South Dakota first responders receive $3.6 Million grant to fund new technology
RAPID CITY, SD — In recognition of National Rural Health Day in America, and in an effort to improve the cardiac system of care throughout the Upper Midwest, The Leona M. and Harry B.Helmsley Charitable Trust announced that it has awarded a grant of $3.6 million to equip every law enforcement agency in the state as well as South Dakota State Park facilities with state-of-the-art Automated External Defibrillators (AEDs).
The grant, facilitated through the South Dakota Department of Health, will fund 1,200 new AED devices to be placed in law enforcement vehicles, with conservation officers, and at critical state park locations. The project also includes training for law enforcement and Game, Fish, and Parks personnel.
“Getting these new AEDs into the hands of those most likely to arrive first on the scene of a cardiac arrest will help save lives,” said Walter Panzirer, a Helmsley Trustee. “The new technology will give first responders an edge. The South Dakota Department of Health is the first partner in what we hope will be an initiative to place these AEDs in all seven states in Helmsley’s funding area in the Upper Midwest.”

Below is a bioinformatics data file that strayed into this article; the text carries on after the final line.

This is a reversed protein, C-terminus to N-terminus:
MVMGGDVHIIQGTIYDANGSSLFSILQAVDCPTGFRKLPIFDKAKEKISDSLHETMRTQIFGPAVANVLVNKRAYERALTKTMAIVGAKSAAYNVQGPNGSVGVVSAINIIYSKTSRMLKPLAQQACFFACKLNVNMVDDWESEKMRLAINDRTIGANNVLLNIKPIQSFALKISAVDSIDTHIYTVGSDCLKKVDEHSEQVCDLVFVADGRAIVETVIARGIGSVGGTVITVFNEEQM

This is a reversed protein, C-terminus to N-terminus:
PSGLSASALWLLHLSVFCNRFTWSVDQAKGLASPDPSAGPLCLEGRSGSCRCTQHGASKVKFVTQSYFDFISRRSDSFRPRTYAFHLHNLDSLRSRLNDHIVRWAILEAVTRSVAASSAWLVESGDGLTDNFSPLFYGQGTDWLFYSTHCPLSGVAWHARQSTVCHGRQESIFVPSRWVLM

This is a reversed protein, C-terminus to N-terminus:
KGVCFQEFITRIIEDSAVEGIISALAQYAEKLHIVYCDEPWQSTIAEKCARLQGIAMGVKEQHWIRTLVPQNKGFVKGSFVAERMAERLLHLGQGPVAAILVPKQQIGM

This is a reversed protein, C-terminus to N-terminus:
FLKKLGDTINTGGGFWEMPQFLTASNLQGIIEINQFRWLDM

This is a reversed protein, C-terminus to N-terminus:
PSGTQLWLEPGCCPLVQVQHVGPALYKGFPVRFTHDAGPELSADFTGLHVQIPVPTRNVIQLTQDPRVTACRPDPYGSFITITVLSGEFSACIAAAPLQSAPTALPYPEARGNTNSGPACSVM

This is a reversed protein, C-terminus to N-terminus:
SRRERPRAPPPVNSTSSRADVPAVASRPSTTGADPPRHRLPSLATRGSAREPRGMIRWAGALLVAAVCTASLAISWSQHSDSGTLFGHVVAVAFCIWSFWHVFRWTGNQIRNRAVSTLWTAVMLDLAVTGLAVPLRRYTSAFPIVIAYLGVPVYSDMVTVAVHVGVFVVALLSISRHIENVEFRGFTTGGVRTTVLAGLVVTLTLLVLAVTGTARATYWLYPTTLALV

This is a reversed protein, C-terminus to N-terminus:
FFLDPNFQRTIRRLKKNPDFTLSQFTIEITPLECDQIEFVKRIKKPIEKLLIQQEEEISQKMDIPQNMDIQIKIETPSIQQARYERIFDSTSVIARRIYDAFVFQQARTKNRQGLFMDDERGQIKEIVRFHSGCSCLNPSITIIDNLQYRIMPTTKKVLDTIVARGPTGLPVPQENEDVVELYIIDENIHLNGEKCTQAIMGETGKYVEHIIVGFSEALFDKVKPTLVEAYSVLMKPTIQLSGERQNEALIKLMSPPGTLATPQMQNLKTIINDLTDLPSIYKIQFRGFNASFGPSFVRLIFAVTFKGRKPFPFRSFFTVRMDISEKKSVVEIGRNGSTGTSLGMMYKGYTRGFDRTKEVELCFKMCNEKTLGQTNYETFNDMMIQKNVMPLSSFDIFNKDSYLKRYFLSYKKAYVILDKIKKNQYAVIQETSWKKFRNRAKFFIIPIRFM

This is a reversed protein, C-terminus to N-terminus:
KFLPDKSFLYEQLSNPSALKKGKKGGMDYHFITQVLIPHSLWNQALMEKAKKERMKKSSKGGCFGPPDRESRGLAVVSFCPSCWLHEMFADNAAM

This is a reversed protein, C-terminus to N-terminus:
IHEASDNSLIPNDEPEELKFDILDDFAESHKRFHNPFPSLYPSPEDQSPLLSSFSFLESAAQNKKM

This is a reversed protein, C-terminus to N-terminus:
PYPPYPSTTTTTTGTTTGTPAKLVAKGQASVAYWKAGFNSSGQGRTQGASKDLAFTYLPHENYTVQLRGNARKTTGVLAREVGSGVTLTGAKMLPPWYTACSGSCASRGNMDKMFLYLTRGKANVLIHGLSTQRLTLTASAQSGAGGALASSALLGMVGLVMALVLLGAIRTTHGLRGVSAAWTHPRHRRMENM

“This partnership with the Helmsley Charitable Trust will allow us to get life-saving tools and training into the hands of state, tribal, county and municipal law enforcement agencies,” said Marty Link, Director of EMS and Trauma, South Dakota Department of Health’s Office of Rural Health. “With Helmsley’s support, South Dakotans can be better prepared to respond to cardiac arrests and save lives.”
The new devices will be placed, and training conducted, by the end of December. AEDs previously used by some agencies will be relocated throughout communities increasing the number of AEDs accessible to the public..
To date, the Helmsley Charitable Trust has invested more than $416 million to improve access to quality healthcare in rural America, $110 million of that in South Dakota.